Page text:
It's the Big 7-0 for Big 2-6 today - Boog Powell's 70th birthday! He's gotta be the best baseball player ever born on this day, right? Let's see:

-That prematurely balding runt Dustin Pedroia is 28 today. Aww crap, he's younger than me. Then again, I don't resemble a common vampire bat.

-Ex-Phillie and current Astro pitcher Brett Myers is 31. He's also a pig.

-Jorge Posada, who seems to be slowly decomposing in a Yankee uniform in 2011, is blowing out 40 candles. 271 homers is nice, but it ain't 339, right Boog?

-Ex-pitcher Diego Segui is 74. His claims to fame are fathering ex-Oriole David Segui and pitching for both Seattle teams (Pilots and Mariners). A 3.81 ERA isn't too impressive for a guy who did his work in the 1960s and 1970s.

-Rudy York was born 98 years ago today (he passed away in 1970). Rudy was an All-Star catcher for Detroit and Boston and hit 277 home runs, but our guy wins the OPS+ battle, 134 to 123.

So there you have it. In my totally unbiased opinion, the massive slugger from Florida is the pre-eminent ballplayer in the August 17 club. Happy birthday, and many more, Boog!

Tuesday, August 16, 2011

Harold Baines, 1993 Bowman #281

Today's idle thought: I wish I could grow a beard as neat and full and even as that of Harold Baines. That thing looks like it was painted on his face.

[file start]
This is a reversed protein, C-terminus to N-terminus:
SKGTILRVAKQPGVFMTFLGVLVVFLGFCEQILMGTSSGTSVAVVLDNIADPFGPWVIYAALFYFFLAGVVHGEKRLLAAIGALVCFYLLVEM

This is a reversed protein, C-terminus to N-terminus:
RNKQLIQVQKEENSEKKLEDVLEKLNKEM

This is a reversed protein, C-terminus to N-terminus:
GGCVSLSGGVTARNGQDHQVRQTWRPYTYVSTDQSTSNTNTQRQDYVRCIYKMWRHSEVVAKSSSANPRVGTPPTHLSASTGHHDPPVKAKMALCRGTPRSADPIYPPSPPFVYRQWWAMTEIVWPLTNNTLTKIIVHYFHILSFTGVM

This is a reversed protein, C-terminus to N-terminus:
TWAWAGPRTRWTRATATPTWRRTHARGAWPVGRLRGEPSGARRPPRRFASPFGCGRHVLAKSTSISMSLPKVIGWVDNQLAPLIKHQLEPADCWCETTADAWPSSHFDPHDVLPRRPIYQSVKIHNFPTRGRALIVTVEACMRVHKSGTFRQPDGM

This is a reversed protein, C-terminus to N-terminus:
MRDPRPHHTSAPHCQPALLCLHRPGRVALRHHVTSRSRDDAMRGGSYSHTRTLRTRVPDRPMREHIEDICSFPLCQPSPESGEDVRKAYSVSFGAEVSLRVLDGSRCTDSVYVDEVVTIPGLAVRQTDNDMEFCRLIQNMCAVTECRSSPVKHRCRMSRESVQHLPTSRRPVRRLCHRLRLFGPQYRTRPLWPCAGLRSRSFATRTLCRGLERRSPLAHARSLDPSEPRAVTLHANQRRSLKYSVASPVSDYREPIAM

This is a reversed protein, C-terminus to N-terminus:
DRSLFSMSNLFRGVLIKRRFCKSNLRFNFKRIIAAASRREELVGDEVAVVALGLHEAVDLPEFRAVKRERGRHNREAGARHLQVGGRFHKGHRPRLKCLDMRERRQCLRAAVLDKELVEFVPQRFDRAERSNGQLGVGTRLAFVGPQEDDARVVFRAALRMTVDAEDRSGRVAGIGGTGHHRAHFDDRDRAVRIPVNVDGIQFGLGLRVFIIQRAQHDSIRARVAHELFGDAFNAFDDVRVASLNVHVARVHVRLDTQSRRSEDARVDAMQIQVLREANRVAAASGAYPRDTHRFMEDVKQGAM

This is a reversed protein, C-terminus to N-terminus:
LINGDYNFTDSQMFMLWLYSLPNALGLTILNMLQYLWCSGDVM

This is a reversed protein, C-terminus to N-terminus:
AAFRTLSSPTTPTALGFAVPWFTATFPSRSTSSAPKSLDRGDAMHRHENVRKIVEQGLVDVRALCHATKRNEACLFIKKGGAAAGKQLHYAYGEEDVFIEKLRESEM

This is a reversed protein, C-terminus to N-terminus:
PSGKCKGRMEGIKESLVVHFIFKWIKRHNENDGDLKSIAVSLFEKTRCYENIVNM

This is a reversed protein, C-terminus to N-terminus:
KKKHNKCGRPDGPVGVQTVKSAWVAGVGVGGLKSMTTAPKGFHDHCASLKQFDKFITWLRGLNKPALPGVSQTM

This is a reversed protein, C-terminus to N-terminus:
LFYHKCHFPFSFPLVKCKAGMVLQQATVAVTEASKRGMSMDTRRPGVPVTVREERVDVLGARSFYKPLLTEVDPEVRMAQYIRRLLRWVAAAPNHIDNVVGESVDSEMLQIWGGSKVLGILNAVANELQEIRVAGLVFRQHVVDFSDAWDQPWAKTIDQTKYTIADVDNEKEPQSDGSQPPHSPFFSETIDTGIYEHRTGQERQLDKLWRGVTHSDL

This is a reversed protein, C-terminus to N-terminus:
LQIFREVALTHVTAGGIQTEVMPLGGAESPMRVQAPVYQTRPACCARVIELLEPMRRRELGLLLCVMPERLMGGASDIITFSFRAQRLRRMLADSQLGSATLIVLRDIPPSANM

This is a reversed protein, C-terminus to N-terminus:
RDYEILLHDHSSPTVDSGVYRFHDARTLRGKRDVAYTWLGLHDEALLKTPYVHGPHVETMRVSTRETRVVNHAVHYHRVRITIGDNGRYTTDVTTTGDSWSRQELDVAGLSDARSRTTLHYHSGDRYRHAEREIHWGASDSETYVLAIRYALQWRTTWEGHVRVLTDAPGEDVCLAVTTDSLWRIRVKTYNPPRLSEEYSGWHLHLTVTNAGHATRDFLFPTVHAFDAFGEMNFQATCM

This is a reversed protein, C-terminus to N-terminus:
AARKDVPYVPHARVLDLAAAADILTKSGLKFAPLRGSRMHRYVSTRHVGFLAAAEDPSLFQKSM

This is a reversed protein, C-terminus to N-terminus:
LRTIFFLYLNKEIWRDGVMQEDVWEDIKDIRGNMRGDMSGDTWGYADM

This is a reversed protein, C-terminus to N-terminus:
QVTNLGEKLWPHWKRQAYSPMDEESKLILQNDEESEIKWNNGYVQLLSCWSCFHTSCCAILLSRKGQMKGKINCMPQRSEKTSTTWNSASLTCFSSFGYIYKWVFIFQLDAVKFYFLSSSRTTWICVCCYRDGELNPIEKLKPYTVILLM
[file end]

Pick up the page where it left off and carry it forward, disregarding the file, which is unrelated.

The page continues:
Monday, August 15, 2011

Rich Dauer, 1985 Donruss #106

If you watched ESPN's pregame coverage of the Rockies-Cardinals game last night, you witnessed a scary moment. Rich Dauer, currently Colorado's first base coach, was in the midst of pregame fielding drills when he was struck in the face with an unexpected throw from infielder Chris Nelson. Dauer immediately crumpled to the ground, his legs writhing. Fortunately, he was soon able to leave the field under his own power, albeit with a bloody face. The former Orioles second baseman suffered a broken nose, but he was medically cleared to fly out of St. Louis later in the evening with the rest of the team. This certainly isn't the way that anyone would want to make the news, but I'm glad Rich is okay.

Sunday, August 14, 2011

Chris Hoiles, 1996 Score #136

It turns out that today is a pretty special day in Orioles history: